Hello Again Everybody,
We're coming to the end of my eight post series and I hope you have enjoyed it. I've tried to cover as many difficult shooting situations as I could over these last several weeks and I hope the articles have helped you solve some problems in you own shooting situations. If you've got any others to discuss, just drop me a note in the comments section below.
Today I want to discuss challenging lighting conditions in churches.
Difficult Church - Shooting Into Stain Glass Windows
Some of the most challenging lighting situations I encounter in churches have to do with stain glass windows. Here's the thing - you want to be sure to retain the richness of color of the stain glass window. That usually means a shorter exposure than the ambient exposure of the church. But, you still want to get enough detail on the subjects, which may be standing many feet below the bottom of the window, during the wedding ceremony. Shooting in raw mode does a lot to solve the problem particularly with the software tools that we have available to us today. My favorite software tool to use when facing this kind of the situation is Adobe's Lightroom 3.
Let's take a look at the photograph in – Figure 1. It shows the front of the church with the beautiful stain glass window directly above the altar.
When we expose for the stain glass, it’s really dark where the bride and groom will exchange their vows. But we still need to remember that the bride loves this church. It's her family church, the window may have been the deciding factor why she chose this church location and she thinks it’s beautiful. We need to capture and detail, color and wonders of the stain glass work of art.
I'm thinking, "Oh my gosh, how am I going to get a decent exposure on the bride and groom and still have the stain glass window retain it’s splendor.
Hit the “Read More…” link below for the rest of the story and all the past links to the earlier posts.
After spending a little time thinking through the problem I accessed the solution was not to be a camera/lighting concern. I was going to need a software solution that gets me the result I’m looking for. I knew I had to maintain the detail and beauty of the stain glass window - there was no way I could blow it out, otherwise I would have one unhappy client on my hands. But how was I going to even see the couple exchanging rings, saying their vows, gazing into each other’s eyes...
Think Software Solutions
Also, of equal or greater importance was that, I needed to obtain a decent exposure on the bride and groom during the ceremony as well as proper exposure on the stain glass window. Exposing for the stain glass window would have meant that I would severely underexpose the couple. To recover the detail in the shadows, the darkest part of the scene, I easily would have introduced quite a bit of noise into the photograph.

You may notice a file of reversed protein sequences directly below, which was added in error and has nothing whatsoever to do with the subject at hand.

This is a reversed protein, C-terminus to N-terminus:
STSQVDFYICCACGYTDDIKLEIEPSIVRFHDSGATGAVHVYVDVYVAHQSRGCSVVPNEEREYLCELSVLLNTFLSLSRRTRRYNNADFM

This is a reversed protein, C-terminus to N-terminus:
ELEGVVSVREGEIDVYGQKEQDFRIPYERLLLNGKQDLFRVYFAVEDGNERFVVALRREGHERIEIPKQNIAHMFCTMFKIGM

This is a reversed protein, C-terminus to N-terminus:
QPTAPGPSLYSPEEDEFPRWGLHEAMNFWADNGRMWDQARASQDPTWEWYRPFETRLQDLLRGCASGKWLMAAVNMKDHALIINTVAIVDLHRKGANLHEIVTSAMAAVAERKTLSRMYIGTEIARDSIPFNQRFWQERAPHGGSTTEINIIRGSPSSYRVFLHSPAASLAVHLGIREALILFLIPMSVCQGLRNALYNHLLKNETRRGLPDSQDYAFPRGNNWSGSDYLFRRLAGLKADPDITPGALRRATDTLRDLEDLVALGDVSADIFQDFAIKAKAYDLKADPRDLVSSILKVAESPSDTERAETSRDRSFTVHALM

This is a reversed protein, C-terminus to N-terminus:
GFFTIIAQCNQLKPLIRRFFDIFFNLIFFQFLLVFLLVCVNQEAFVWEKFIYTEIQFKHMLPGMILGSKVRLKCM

In analyzing my situation, I decided that I would approach it in two ways. First of all, since I was shooting RAW, I would be able to over-expose the stain glass window by at least 1 1/2 stops and still easily recover the detail in the window. This new exposure, over-exposing the stain glass window, would also give me a lot more detail where the where the bride and groom were going to be proceed with the wedding ceremony. That area would still be under-exposed by about a stop or stop and a half but I felt I could still pull it off without introducing a lot of noise within the image.
Shooting at a medium ISO, let's say ISO 400, I could easily recover the detail in the darkest part of the scene with the software tools we have available to us today. My software of choice was easy – Lightroom 3. With LR3’s new noise reduction algorithms now working at 16 bit mode, noise in the shadows could easily be eliminated. Another favorite software tool is NIK Software’s DFINE 2.0 which provides excellent results in removing noise.
When I returned back to the studio, I loaded the images into Lightroom 3 and surveyed my results. I selected one of the images where the stain glass window was slightly blown out – just about 1 ½ stops over-exposed – Figure 2. This was going to be an easy fix with the Adjustment Brush in LR3. I was able to bring down the over-exposed tonalities of the stain glass window quickly, easily and quite effectively.
The second part of the solution was to use the Adjustment Brush again on the bottom part of the image. I painted in that part of the image raising exposure by about a 1 ½ stops – Figure 2.
Now I had a perfect balance of my stain glass window together with decent exposure where the bride and groom would eventually exchange their vows. My times to make these adjustments were less than 1 1/2 minutes.
You may raise your eyes with my software solution, but in our digital world our software tools many times are the fastest and easiest way to get the job done. I’m not suggesting that you shoot away recklessly abandoning proper exposure, but if I can fix it faster in Lightroom or Photoshop on a few problematic images, you can bet I’m going to take the most efficient route.
Another cool advantage when using Lightroom 3 is that if you have several similar images, the local correction made on one image can easily be synced across all the similar images in the series – pretty cool. This was something we could never do back in the film days. In the film days it would have been expensive custom printing for the whole series of images. I love the software tools we have available to us today; it sure makes life a lot easier when one comes upon an especially troublesome shooting situation.
Hey gang, that's it for me today. I'm supposed to be relaxing and taking it really easy but I still have a few things to complete. So, I'm on to my next project. How about I see everyone tomorrow for another profit building episode of Business Day Thursday: Planting A Few More Seeds Of Expectation.
Hope to see you then, David.